I remember the days when the big beefs were settled in a crazy violent and bloody way. The days when 2Pac and Biggie’s insults actually got people killed. In those days, rappers were going to jail for serious crimes, crazy drug charges and all kinds of assaults. Everyone was doing time, and everyone’s albums were selling like hotcakes.
I mean think about it. Snoop Dogg, now one of the mellowest and most commercial dudes you’ll meet was a member of the Crips, was charged (and acquitted) as an accessory in someone’s murder. Pac had been shot before he was murdered. Biggie used to sling rock.
But my how things have changed. With rappers today, the level of animosity is lower, and thankfully so is the level of violence. I mean, 50 Cent grew up with some grit, and is the closest thing to a gangster in the game today. But even he is now more into reality TV and vitamin water than in any sort of revenge. And yes, I am happy about that.
The news is still full of rappers getting in trouble for all kinds of things. Only now it’s just as often for tax evasion as it is for dope possession. It’s an interesting new world we live in. Take these two recent stories for example. Lil’ Wayne and Kanye West, two of the biggest names in the game today have been getting up to no good.
Pitchfork, the venerable mainstay of indy music culture has run a few stories lately on the legal trouble of these wunderkinds. We’ll start with Lil’ Wayne.
Kanye, on the other hand, has again shown his badassness by breaking the cameras of some paparazzi at the LA airport back in September. Ooooh. And yes, he’s doing time. Hard time. Community Service time. Honestly, I wouldn’t dare beef with this kid anymore. Not if he’s going to break my camera or my iPod generic mp3 player. Though really, how scared can you be of a guy who routinely posts about fashion he finds cool? Now, I’m not entirely hating on him, I have mad respect for anyone who isn’t afraid to embrace what the love. It’s just hard to compare a guy like that to classic rappers. I mean just take a look:
At least Lil’ Wayne manned up a bit. This kid just got arrested on charges of gun possession. That’s a throwback to old days, but Wayne never intended to use it. He just got caught with it after the cops raided his bus because it smelled like weed. That has to be a little bit of a burn.
Even worse, he’s just gotten sued for not having paid a guy for providing what Pitchfork has called “generic mafioso interlude dialogue”. Basically, Wayne hired a guy to make random mafia-like statements in an Italian accent, then hasn’t paid him yet. Gangsta.
In all seriousness, despite how much I like to rag on these guys, I’m kind of glad to see the game change in this way. It’s good to see the lighter side of hip hop and that these people don’t always have to take themselves so seriously. And I abhor violence at all costs. It’s just fascinating to me to see how much the power structure of the game has changed. It used to be that guys like Pac and Biggie would run the streets and make decisions.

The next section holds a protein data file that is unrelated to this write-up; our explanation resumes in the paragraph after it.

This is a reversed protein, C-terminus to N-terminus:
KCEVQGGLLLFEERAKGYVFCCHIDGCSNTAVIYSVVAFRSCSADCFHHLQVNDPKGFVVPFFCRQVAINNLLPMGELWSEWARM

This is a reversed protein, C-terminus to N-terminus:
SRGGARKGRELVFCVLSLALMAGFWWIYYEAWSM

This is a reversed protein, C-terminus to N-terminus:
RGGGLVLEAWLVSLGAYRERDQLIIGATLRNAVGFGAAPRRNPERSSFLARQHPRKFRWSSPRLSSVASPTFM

Now it’s the suits and the bling and the fashion. It’s duets with Lady Gaga and interruptions on MTV. This for sure is not one of those “hip hop is dead” posts, because as 4080 has repeatedly shown, it’s alive and thriving in a million unexpected places. There’s tons of dope music being put out, some even by the very same corporate rappers that I’ve been hating on. But one thing that is true, the very nature of the struggle is different. It’s not to be heard, it’s to get paid. Your street cred comes from the endorsement deals and fashion you inspire, not from getting down and dirty in the streets.
[Update: Apparently NPR had this same idea for a story, but came to a different conclusion. This is what they say:
If you listen to Lil Waynes music, you believe he was campaigning for a prison conviction, and he got elected. What do fans say? MTV says fans think Lil Waynes time behind bars wont hurt his career. Of course, not. Its the fans themselves that encouraged these federally-funded vacations. It seems rappers who ram about the streets in criminal activity feel the need to have prison sentences on their rap resume. Think 50 Cents to T.I., Beanie Siegel to Gucci Mane, its as though rappers are interviewing for the possession of reenlisting rap, and fans make the choice. And theyre less impressed by a rappers ability to simply recite provocative rants. Oh, it says here you spent three years at San Quentin Correctional Facility for a weapons possession. Welcome aboard.
Quite frankly, that’s bullshit. I think that most fans these days, especially of rappers like Lil Wayne, don’t expect him to be gangster or to have that traditional rep. Maybe someone like 50 in his early days, who was building his credibility on a gritty life story, but not Lil Wayne.
Its time to remove these mandatory requirements from a rappers resume. We need to stop encouraging and validating the lawlessness. Stop buying the albums. And as far as rappers excusing themselves as musical actors of sorts, just playing characters, Im calling cut.
Again, people are buying Wayne’s albums regardless of if he’s in jail or not. Why? I’m not sure. But they are. Perhaps I’m just being jaded, but I simply don’t see this as boosting his career in the same way that a duet with Lady Gaga does. That just shows how far the game has hanged.]